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Senior Taiwan officials have said Washington's unofficial representative in Taipei pressured local businessmen for contributions to President Clinton's campaign, Newsweek magazine reported.

In its issue out today, Newsweek quoted unnamed sources as saying that senior Taiwan officials had complained privately that local businessmen were pressured to give to the Clinton campaign by James Wood, an Arkansas lawyer appointed by Clinton as chairman of the American Institute in Taiwan.

"Wood told Taiwan businessmen that Clinton deserved to be 'rewarded' for granting a U.S. visitor's visa to Taiwan President Lee Teng-Hui -- then steered them to (John) Huang," the weekly said.

Huang is the former fund-raiser for the Democratic National Committee who now faces questioning by a federal commission about illegal campaign contributions.

Wood denied the charge to Newsweek last week, saying that he only sought "a level playing field" for American business. The American Institute in Taiwan is Washington's unofficial embassy in Taipei in the absence of diplomatic relations.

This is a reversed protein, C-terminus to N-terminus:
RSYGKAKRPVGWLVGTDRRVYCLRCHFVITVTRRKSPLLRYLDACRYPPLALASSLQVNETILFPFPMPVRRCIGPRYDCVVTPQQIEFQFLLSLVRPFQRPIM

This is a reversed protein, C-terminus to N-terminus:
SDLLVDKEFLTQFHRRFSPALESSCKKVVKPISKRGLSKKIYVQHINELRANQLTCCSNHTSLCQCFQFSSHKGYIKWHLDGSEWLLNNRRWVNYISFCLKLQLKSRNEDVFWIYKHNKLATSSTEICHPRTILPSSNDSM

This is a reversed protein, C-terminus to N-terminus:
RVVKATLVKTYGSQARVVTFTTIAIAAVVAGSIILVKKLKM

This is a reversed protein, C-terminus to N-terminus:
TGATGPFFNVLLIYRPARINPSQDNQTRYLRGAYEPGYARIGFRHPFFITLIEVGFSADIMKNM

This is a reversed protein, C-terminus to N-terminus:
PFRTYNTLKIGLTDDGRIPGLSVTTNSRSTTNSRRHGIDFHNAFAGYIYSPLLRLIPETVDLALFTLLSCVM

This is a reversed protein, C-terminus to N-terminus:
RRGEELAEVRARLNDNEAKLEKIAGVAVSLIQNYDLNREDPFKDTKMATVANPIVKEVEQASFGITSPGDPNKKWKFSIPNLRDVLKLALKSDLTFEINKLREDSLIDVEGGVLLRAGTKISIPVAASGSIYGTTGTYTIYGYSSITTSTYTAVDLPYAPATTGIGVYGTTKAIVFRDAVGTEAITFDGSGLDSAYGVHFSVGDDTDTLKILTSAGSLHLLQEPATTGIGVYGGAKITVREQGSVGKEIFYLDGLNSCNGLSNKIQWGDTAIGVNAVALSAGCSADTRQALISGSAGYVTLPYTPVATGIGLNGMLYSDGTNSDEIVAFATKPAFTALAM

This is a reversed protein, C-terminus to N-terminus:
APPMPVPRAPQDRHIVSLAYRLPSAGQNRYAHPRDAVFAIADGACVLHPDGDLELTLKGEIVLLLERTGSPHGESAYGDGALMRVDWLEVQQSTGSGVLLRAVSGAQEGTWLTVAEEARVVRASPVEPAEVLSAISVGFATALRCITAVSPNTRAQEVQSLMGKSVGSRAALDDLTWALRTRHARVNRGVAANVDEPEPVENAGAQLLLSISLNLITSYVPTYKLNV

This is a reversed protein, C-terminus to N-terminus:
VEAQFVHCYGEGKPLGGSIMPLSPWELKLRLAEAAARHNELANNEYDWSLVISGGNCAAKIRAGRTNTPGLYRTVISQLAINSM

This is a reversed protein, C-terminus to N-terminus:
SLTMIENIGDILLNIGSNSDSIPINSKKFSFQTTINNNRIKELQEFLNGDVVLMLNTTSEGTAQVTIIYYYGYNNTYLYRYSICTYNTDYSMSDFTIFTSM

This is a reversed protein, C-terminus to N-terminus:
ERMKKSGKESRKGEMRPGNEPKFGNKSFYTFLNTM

Newsweek also reported that the State Department's inspector general had received reports that at least one Taiwan businessman tried to deliver cash to someone he thought represented the Clinton campaign.

Wood, asked by Newsweek if he ever suggested that Taiwan businessman contact Huang to make political contributions, said that "that could have happened," but added he "couldn't recall" if it actually did.

The Democratic National Committee is under fire for accepting hundreds of thousands of dollars in questionable contributions from individuals with ties to the Lippo Group, an Indonesian real estate and banking conglomerate.

At the center of the controversy are Clinton's personal ties with James Riady, the group's deputy chairman. Riady, 39, was working as an intern at Worthen Bank in Little Rock, Ark., when he became friendly with Clinton, then governor of the state.

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